Foreclosures still dog N.H. housing market

October numbers rise 18 percent from September


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The slight uptick in foreclosures in October – when it comes to both deeds and auction notices – is another indication that the New Hampshire housing market’s recovery is far from complete, though it still appears to be going in the right direction.

But while people are no longer losing their homes at the rate they were before the recession, they are still further behind in their mortgages than before the economic downturn, according to data released Monday by the New Hampshire Housing Finance Authority.

There were 239 foreclosure deeds recorded in New Hampshire in October, 18 percent more than September, but still 10 percent fewer than October 2012. Similarly, foreclosure auction notices (which do not necessarily result in an actual foreclosure) jumped up 24 percent to 376 compared to the previous month, though down 35 percent from a year earlier.

Other statistics seem to indicate that things are going in the right direction. For one, actual foreclosures for the first three quarters of 2013 are down 25 percent compared to the first three quarters of 2012, and the state is on track to having the fewest number of people losing their homes since 2007, before the recession really hit the state. Notices are down 32 percent year to date, and 49 percent compared to their peak in 2010.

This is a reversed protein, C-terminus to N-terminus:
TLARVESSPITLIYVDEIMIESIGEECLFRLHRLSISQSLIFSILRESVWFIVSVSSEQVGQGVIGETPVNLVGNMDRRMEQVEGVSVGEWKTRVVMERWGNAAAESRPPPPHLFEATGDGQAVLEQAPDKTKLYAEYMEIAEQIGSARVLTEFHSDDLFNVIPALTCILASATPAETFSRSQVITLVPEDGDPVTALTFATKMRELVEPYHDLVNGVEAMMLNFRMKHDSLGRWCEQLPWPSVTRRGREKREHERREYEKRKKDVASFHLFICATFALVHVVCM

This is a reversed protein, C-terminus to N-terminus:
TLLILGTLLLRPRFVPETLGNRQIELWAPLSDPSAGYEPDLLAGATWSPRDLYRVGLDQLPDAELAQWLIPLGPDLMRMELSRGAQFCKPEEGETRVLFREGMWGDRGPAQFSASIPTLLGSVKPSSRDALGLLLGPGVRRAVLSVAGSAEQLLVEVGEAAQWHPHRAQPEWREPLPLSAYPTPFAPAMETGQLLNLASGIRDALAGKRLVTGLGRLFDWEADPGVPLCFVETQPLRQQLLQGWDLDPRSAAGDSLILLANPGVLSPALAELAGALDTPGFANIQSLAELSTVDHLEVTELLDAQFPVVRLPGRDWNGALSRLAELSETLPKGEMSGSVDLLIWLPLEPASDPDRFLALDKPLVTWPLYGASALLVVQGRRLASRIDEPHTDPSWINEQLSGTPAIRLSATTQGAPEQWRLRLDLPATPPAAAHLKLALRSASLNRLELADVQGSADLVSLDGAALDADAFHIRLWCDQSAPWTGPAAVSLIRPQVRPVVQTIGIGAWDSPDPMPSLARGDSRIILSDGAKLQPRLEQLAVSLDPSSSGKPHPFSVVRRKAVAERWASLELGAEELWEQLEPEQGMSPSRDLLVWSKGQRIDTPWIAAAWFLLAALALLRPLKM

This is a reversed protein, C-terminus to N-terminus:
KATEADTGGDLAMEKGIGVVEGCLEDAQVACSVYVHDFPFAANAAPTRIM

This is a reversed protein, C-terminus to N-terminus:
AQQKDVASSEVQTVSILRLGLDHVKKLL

Furthermore, the state’s delinquency rate for the quarter (those behind on their mortgage) is at 6.4 percent, the third straight decline. But while those rates are a substantial improvement from the 9 percent peak registered during 2009, it is still about twice the percentage before the recession.

Similarly, the percentage of loans somewhere in the foreclosure process in the state (an inventory of 4,500 homes) was down to 1.7 percent in the third quarter, a full percentage point lower than its peak. Still, it would take a year to clear that inventory, and that’s if no more homes enter the foreclosure process, according to the authority.

Despite all this, prices have started to climb for both single-family homes and condos, but not as much in the later category. Indeed, the price gap between condos and homes, which narrowed during the recession, is widening again, the authority noted.


 

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